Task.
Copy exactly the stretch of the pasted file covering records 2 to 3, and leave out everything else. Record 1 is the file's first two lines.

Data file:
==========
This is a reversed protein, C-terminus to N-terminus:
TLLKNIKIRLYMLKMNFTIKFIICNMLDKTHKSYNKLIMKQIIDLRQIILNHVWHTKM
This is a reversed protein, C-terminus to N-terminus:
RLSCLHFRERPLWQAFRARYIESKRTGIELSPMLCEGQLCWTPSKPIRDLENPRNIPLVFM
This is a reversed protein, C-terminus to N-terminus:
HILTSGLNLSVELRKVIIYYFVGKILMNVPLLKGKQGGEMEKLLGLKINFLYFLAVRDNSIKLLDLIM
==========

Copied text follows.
This is a reversed protein, C-terminus to N-terminus:
RLSCLHFRERPLWQAFRARYIESKRTGIELSPMLCEGQLCWTPSKPIRDLENPRNIPLVFM
This is a reversed protein, C-terminus to N-terminus:
HILTSGLNLSVELRKVIIYYFVGKILMNVPLLKGKQGGEMEKLLGLKINFLYFLAVRDNSIKLLDLIM